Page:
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Halifax's chicken warriors 

No yolk: People are keeping chickens despite a bylaw that forbids it. It shows you can fight—or at least work with—city hall.

click to enlarge Fred Connors’ own urban farm - ANGELA GZOWSKI

Animal Bylaw A-300 allows for residents of the Halifax peninsula to keep rabbits, fish, lizards, birds, cats, dogs, snakes, spiders, and a veritable Noah’s ark of other creatures, great and small, as pets. But allus gallus domesticus, otherwise known as the common chicken, is species non-grata on the peninsula, and that has feathers flying among poultry aficionados.

“In the urban areas, keeping chickens is not a permitted use under the land-use bylaws,” explains HRM spokesperson Shaune MacKinlay. “It’s seen as an agricultural use of an urban area.” Provided you don’t derive any agricultural use from it, you can keep a snake up to 3.2 metres in length as a pet. You can legally purchase and keep a tropical parrot, which will generate a relative equivalent of waste matter as a chicken. But house a chicken on the peninsula--- a chicken that will lay on average 260 eggs per year---and you are breaking the law.

Many residents perceive this by law as a direct affront to their ability to be food secure. In this age of perennially escalating food prices and peak oil, a bylaw restricting the keeping of an animal, simply because said animal provides a steady supply of food, has created a clandestine coalition of coop-keepers across the peninsula.

“I know of at least 15 people keeping chickens on the Halifax peninsula,”says John van Gurp, creator of the Facebook group Halifax Chickens. “I’m planning on getting some myself in the spring.”

While some are content to house their hens under the veil of secrecy, Fred Connors, owner of the salon/gallery/cafe FRED. beauty food art, is flaunting his poultry predilection. Connors keeps chickens and isn’t afraid to admit it.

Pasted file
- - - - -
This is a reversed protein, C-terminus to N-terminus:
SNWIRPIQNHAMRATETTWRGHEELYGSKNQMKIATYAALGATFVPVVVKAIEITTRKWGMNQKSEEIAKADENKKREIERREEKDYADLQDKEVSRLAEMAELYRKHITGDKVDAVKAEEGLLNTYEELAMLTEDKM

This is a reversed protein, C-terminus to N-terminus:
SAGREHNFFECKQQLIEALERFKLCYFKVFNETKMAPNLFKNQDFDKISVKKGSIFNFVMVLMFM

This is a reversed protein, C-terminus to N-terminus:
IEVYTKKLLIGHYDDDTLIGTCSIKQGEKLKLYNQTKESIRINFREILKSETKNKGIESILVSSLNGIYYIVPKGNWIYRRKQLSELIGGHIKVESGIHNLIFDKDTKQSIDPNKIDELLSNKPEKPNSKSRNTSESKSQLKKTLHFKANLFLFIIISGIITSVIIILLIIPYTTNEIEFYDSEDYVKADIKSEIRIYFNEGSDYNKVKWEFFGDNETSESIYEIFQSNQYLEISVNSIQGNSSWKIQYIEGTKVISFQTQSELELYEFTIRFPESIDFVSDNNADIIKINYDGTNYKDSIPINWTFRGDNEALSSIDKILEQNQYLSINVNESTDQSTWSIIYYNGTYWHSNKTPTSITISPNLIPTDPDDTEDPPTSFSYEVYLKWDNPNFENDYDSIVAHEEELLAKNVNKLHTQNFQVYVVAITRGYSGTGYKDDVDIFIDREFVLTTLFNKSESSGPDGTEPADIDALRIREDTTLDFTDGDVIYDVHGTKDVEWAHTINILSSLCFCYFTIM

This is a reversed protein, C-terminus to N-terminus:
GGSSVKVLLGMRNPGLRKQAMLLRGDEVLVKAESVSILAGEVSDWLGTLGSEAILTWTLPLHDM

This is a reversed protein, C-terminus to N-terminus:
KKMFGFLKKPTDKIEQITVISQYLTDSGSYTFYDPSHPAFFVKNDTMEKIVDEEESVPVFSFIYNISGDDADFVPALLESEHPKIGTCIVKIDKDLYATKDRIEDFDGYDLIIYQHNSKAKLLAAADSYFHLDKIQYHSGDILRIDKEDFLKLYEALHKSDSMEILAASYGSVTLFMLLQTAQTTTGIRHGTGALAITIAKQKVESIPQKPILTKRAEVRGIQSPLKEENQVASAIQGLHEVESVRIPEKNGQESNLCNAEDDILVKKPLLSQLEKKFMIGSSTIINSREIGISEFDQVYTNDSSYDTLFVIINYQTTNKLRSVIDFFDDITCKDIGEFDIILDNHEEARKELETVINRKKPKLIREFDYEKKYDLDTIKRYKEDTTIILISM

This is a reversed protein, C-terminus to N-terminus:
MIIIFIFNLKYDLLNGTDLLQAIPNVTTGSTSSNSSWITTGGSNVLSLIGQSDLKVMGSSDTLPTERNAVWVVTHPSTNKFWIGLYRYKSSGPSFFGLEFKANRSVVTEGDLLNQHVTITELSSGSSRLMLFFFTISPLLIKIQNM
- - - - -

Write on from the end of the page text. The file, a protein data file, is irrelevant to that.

“Chickens isn’t just because I’m cute, or controversial, or because I like birds,” says Connors. “I have chickens in my backyard because I really want to be in control of the food that I eat. I think that every single person, if they have the ability to produce food, should take some responsibility to do so.”

Connors’ unapologetic stance on backyard hens has brought him into direct confrontation with the HRM. But after a rocky first encounter--- bylaw officers served Connors with a “notice to comply” after a complaint (though Connors doesn’t know who complained) and Connors refused---the two sides appear to be bridging their differences, and pushing the debate forward. “HRM is now working more with me than against me on this issue,” says Connors. “I have proposed, with HRM, that a pilot project be established. We can use my neighbourhood as a site where we can examine the impact of the keeping of urban hens on a peninsula neighbourhood.”

An application to amend the current land-use bylaws to allow for the keeping of backyard laying hens is currently before city council, and a decision on the matter is expected to be tabled by the spring of 2011. With Connors’ immaculate coop and free-range hens as the pilot project, Halifax’s chickens may be finally coming home to roost.

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